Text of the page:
Plyler v. Doe

457 U.S. 202 (1982)

The Supreme Court invalidated a Texas statute that denied state funds to local school districts for the education of children unlawfully admitted to the United States and authorized local school districts to deny enrollment to such children because the statute violated the Equal Protection Clause of the Fourteenth Amendment.  (Read the opinion here).

In the majority opinion delivered by Justice Brennan, the Court addressed whether Texas could “deny to undocumented school-age children the free public education . . . it provide[d] to children” lawfully present in the United States, either as U.S citizens or legally admitted aliens.  Plaintiffs brought this class action on behalf of “all undocumented school-age children of Mexican origin residing within” the Tyler Independent School District and complained that the Tyler Independent School District had wrongfully excluded such children from its public schools.  Before reaching the Supreme Court, two lower federal courts concluded that “illegal aliens were entitled to . . . protection [from] the Equal Protection Clause of the Fourteenth Amendment, and that [the Texas statute] violated that Clause.”

The Supreme Court summarized its holding as thus: “If the State is to deny a discrete group of innocent children the free public education that it offers to other children residing within its borders, that denial must be justified by a showing that it furthers some substantial state interest.  No such showing was made here.”  To reach this holding, the majority first concluded that the Equal Protection Clause of the Fourteenth Amendment applies to all persons within the territorial jurisdiction of the United States irrespective of whether they entered the country illegally.  The Court emphasized certain express language in the Fourteenth Amendment: “‘[no] State shall . . . deprive any person of life, liberty, or property, without due process of law; nor deny to any person within its jurisdiction the equal protection of the laws.’”  The Court stressed that the Fourteenth Amendment applies “to all persons within the territorial jurisdiction, without regard to any differences of race, of color, or of nationality . . . . That a persons’ initial entry into a State, or into the United States, was unlawful, and that he [or she] may for that reason be expelled” does not change the fact that he or she exists within a state’s physical boundaries.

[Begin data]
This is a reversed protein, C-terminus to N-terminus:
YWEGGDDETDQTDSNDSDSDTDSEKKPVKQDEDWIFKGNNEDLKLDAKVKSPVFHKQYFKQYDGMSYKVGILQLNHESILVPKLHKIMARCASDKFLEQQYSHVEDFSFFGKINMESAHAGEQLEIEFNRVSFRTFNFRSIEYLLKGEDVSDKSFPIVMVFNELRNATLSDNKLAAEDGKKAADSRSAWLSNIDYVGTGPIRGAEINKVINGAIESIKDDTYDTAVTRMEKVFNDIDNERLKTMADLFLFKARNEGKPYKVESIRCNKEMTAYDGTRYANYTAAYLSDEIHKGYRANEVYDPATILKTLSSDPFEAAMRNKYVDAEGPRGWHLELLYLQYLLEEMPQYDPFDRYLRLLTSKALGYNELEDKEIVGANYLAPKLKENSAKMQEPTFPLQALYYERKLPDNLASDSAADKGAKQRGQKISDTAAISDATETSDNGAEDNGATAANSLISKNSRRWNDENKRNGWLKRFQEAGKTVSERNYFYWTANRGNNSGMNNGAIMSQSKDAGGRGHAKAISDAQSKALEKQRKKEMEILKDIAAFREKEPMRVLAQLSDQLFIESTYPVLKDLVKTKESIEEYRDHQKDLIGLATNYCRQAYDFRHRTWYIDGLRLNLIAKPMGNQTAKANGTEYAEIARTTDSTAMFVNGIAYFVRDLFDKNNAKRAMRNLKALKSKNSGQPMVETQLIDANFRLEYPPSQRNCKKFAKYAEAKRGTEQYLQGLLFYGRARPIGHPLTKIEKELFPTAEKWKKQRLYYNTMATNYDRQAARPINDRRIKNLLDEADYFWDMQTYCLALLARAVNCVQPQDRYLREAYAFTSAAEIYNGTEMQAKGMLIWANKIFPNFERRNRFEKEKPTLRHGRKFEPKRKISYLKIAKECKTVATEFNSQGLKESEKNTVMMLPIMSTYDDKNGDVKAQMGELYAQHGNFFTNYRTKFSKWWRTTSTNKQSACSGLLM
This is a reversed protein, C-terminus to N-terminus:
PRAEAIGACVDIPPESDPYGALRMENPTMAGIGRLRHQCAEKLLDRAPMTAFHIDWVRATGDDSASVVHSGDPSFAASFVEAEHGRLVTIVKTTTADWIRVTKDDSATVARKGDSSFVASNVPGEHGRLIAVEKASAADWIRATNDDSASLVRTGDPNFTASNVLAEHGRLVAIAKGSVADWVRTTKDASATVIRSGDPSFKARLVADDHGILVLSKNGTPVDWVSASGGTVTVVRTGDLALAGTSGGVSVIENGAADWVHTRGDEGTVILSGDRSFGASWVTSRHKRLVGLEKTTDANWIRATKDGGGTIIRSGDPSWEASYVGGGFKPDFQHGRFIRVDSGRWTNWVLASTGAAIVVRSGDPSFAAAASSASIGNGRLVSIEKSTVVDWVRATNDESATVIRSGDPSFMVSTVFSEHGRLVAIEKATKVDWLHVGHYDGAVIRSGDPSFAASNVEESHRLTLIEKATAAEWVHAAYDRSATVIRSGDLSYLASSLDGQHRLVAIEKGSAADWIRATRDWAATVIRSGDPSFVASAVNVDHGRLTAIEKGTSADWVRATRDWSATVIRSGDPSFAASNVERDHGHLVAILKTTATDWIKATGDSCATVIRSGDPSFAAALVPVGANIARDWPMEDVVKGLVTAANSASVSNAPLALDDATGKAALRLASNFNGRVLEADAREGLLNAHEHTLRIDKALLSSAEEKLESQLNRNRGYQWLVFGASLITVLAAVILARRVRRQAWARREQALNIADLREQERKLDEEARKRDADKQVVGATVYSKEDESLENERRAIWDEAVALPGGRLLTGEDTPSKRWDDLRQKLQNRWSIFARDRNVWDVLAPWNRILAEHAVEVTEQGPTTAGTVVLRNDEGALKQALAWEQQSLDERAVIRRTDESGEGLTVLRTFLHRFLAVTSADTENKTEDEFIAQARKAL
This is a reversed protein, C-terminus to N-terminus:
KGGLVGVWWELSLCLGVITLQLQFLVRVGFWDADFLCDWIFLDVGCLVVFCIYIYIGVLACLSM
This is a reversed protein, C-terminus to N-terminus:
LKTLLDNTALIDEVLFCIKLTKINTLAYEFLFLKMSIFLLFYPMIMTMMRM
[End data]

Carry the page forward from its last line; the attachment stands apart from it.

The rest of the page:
The Court found the Texas statute in question to violate the Equal Protection Clause of the Fourteenth Amendment.  The Court first observed that although the Equal Protection Clause assures the equal treatment of all persons similarly situated, an individual’s right to equal treatment is not unqualified.  That is to say that in some circumstances, the government’s interest will override an individual’s interest in equal treatment.  Because states have considerable “discretion” and “latitude to establish classifications,” courts entertaining an equal protection challenge typically examine whether the “classification at issue bears some fair relationship to a legitimate public purpose.”  However, courts set a much higher bar when the classification disadvantages a suspect class or “impinge[s] upon the exercise of a ‘fundamental right.’”  In such cases, the government must demonstrate that its classification is narrowly tailored to serve a compelling government interest.